Alabama’s bill goes significantly further than other recent ones we’ve seen at the state level. The bill holds doctors criminally liable for performing abortions at any point in pregnancy. If Governor Kay Ivey signs the bill into law, completed abortions would be considered a Class A felony, and attempted abortions would be a Class B felony. The legislation provides exceptions for abortions in the case of a “serious health risk to the unborn child’s mother” and in cases where “the unborn child has a lethal anomaly.” It does not, however, provide an exception for instances of rape or incest, although multiple amendments proposed that addition; legislators apparently wanted to pass a “clean” bill to send to the Supreme Court. Planned Parenthood, the largest provider of abortion services in the United States, is calling the bill “the most extreme abortion ban since Roe v. Wade” was decided.
[Read: Science is giving the pro-life movement a boost]
Conservative legislators see themselves as champions of medical science and human rights. In the preamble to their new bill, Alabama legislators write that “medical science has increasingly recognized the humanity of the unborn child,” and point to a number of technological advancements in the past four decades that allow greater understanding of fetal development. They cite the principle laid out in the Declaration of Independence that “all men are created equal”; they claim that their efforts are in the same spirit as the anti-slavery movement, the women’s-suffrage movement, the Nuremberg war-crimes trials, and the civil-rights movement. They point to the Holocaust, Joseph Stalin’s Soviet gulags, the Rwandan genocide, and other slaughters, arguing that the number of lives taken in those horrific crimes are small compared with the alleged “50 million babies [that] have been aborted in the United States since the Roe decision in 1973.”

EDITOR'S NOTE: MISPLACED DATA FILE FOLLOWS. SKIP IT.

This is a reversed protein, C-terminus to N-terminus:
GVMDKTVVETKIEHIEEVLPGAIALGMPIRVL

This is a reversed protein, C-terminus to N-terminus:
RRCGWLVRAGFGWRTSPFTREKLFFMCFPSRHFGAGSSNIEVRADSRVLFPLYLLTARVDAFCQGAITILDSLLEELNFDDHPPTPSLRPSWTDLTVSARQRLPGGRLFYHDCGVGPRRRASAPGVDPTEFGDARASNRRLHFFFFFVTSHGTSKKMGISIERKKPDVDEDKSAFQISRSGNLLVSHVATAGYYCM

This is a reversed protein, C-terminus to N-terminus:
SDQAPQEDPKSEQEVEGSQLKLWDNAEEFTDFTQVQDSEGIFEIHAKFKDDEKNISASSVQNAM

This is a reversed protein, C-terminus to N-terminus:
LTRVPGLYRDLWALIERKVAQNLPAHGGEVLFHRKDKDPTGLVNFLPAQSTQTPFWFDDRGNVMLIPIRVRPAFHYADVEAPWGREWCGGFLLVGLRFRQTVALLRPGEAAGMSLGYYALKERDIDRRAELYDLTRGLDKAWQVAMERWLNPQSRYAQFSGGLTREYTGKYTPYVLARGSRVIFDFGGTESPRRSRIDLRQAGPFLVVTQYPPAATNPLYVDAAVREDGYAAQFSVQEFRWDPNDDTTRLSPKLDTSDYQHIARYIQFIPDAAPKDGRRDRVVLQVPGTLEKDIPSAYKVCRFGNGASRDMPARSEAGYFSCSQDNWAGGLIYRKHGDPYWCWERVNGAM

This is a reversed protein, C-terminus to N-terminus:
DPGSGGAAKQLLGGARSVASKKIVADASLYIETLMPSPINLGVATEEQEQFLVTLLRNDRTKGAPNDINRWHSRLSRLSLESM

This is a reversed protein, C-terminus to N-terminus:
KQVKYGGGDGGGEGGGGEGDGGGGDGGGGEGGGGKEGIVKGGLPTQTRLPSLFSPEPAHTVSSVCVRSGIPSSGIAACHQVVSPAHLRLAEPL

These justifications illuminate the motivation behind the new Alabama bill and similar legislation. Conservative lawmakers believe they are mounting a challenge to one of the most inhumane and flawed Supreme Court decisions of our time. Abortion opponents have attempted to restrict the procedure and overturn Roe ever since it came down, but they now believe they have a greater chance of success. But there’s no way to guarantee which state-level bill will eventually make its way to the Supreme Court, or that the sitting justices will reverse Roe in a single decision. For a decade or longer, the anti-abortion movement has put in place a barrage of state-level restrictions with the goal of starting court challenges. But in recent years at the high court, most have failed; in a 2015 decision, the Supreme Court forcefully pushed back against burdensome abortion regulations passed in the name of women’s health.